What to Do About Apnea and Agonal Breathing

Respiratory arrest is the absence or cessation of breathing. Respiratory arrest shows up in two different ways, either as a complete absence of breathing (apnea) or as completely ineffectual gasps (agonal breathing). Regardless whether the patient appears to have muscle movement in his or her chest and shoulders, if no air moves through the airway (or just a tiny bit), then he or she is in respiratory arrest.

Paramedics ventilating a man
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A complete lack of breathing is known medically as apnea. In modern Latin, a- means "no" or "not" while -pnea means breathing. Apnea can be transient (meaning it comes and goes) like sleep apnea. Or, it can be permanent, such as at the end of life.

If the patient is still breathing, but experiencing difficulty such as shortness of breath, it's known as dyspnea (dys- as in "dysfunctional" and -pnea as in "breathing").

Agonal Breathing

Medical texts and healthcare providers sometimes refer to a type of breathing called agonal respirations or agonal breathing. You may have heard this term and wondered what it means. It is a specific type of respiratory pattern and might be mistaken for adequate breathing in an emergency.

Agonal respirations are irregular, gasping breaths often seen during cardiac arrest. In most cases, rescuers will see victims take these gasping breaths no more than 10 to 12 times per minute; that's one every five to six seconds. Agonal respirations do not provide adequate oxygen to the body and should be considered the same as no breathing at all. Sometimes, this breathing pattern is called "fish breathing" or "guppy breathing" because of the resemblance to a fish out of the water.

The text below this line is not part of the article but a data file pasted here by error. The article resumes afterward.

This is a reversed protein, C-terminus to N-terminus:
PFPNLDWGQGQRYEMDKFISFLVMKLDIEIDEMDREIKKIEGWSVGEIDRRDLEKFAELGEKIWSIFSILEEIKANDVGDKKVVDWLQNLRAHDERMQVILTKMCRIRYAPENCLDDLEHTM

In most cases, patients that suddenly stop breathing without warning are also suffering from cardiac arrest and should receive CPR. The respiratory arrest also can be caused by severe asthma, choking, and more. In cases where the patient is not breathing or has agonal respirations but still has a pulse, he or she is considered to be in respiratory arrest rather than cardiac arrest. The 2015 CPR guidelines call for lay rescuers to treat both conditions the same: by starting CPR.

One of the most common causes of respiratory arrest without cardiac arrest seen by paramedics and other healthcare providers is the use of opioid medications or narcotics. It's very important to identify opioid overdoses immediately and act accordingly. As long as the patient is treated quickly, this condition is easily reversed with the use of naloxone and the patient can recover without any lasting effects.

If naloxone is not available to a patient with an opioid overdose, call 911. While waiting for the ambulance, perform rescue breathing for the patient. Rescue breathing will help the patient survive until naloxone can be administered by the paramedics.

In some areas, naloxone can be obtained through the patient's physician as a prescription, or through needle exchange programs free of charge. Naloxone only works on opioid substances and the only known side effects are related to reversing the effects of the opioids.

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